If you have exceptionally large or flat nails, then tips are not for you because no amount of filing or beveling will allow them to fit properly.  You'll want to find a nail technician who is willing to sculpt your enhancements on nail forms instead.



Nail forms are, in essence, big stickers.  They do make reusable ones, but most techs have switched to the more convenient disposable forms.


Shown to the left are two different types of nail forms.  The gold one is called a horseshoe (I only use these for masking off skin in messy nail art), and the silver is a CND performance form.  This is just a small sample of the many types of forms out there, and each nail tech has their own favorites.  No one form is better than any other, it all depends on what the nail tech is most comfortable and familiar with.


To use a form, the nails are prepped for enhancements, then the form is slipped under the free edge of the natural nail, and wrapped back along the finger.  The nails should be cleaned after the forms are applied to remove any oils that may have transferred from the techs skin onto your nail plate.IMG_2141


The enhancement product is then placed onto the form to create a new, longer free edge.


The trickiest thing about using a form is the placement.  It must be placed snugly under the free edge, leaving minimal gaps, or preferably none at all.  It takes some practice, but once a tech masters it, using a form is a lot quicker and easier than using a tip (there's no filing to custom fit the tip to the nail, and then blending to remove the seam). 


Additionally, there's no pressure on the nail plate with this method.  The enhancement molds itself to the natural shape of your nail, instead of pulling at your nail plate to get it to conform to the contour of a tip.  This results in a safer, more comfortable and natural feeling enhancement.


Some people believe that tips are stronger than sculpted enhancements because there's an underlying structure under the free edge.  However, that is completely false, and in fact, the opposite is true instead.  Enhancement products are much stronger than the material used to make tips, and by gluing a tip onto the nail plate, you're actually creating a stress point that will crack and break more easily than the enhancement material would on its own.


Personally, I use forms on just about everyone who sits at my table for enhancements.  Having worn both types, I can say from experience that sculpted enhancements are much more comfortable.  Though when a manicurist properly applies tips, they're not too bad either.  If given a choice though, I'll always choose the sculpted nails.




Enhancements-The More You Know


Nail technicians don't like to call them fake nails anymore.  Most techs will call them enhancements because all we're really doing is making what you have a little better.  Enhancing your nails.  We might be making them thicker (so you can't bite), more durable (so they don't break so easily), or disguising a nail condition that embarrasses you.  For the most part though, we're building off a foundation of your natural nails, and there's nothing fake about that.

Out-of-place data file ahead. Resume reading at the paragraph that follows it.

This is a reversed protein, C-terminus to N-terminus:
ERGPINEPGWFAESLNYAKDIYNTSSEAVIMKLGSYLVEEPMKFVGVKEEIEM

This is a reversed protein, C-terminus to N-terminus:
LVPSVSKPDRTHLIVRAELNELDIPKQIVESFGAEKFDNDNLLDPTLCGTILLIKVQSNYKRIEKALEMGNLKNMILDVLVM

Enhancements come in a few different varieties that can be applied in various ways.  Today, I'm going to run you through the different types of enhancements, and some of the things to watch out for when you go to a salon.  Why is it important for you to know these things?  Because the health of your hands and nails effects the health of your body.  Also, the health of your pocket book is pretty important too, and knowing the basics can keep you from spending money on a falsely advertised service.


The first thing you should know is that all enhancement products are made from an acrylic compound.  So no matter what type of you're putting on your nails, it's all produced from the same thing, and has the same basic chemical make-up.  This is very important if you have sensitivities to enhancement products.  Depending on the root of your sensitivity, a gel product may not work any better for you than a liquid and powder.  If you want to give it a try anyway, you should be aware that you could still experience an averse reaction.  You should also have a nail tech who is aware of your sensitivities, and will be meticulous in their application by making sure none of the product touches your skin which is far more sensitive than your nail plate.


Now, there are three types of enhancement processes: Nail Wraps, Liquid and Powder (often called Acrylic Enhancements), and UV Gels.  That's it, that's all there is, anything else is just a new name for one of those three services, created only for the purpose of increasing revenue.  I want to emphasize that, because a lot of NSS salons out there have exotic names for expensive enhancement services, and the only thing you're getting for the extra money is a fancy name.  So don't be fooled by 'Solar Enhancements' or 'Diamond Nails' because a rose by any other name, is still a rose.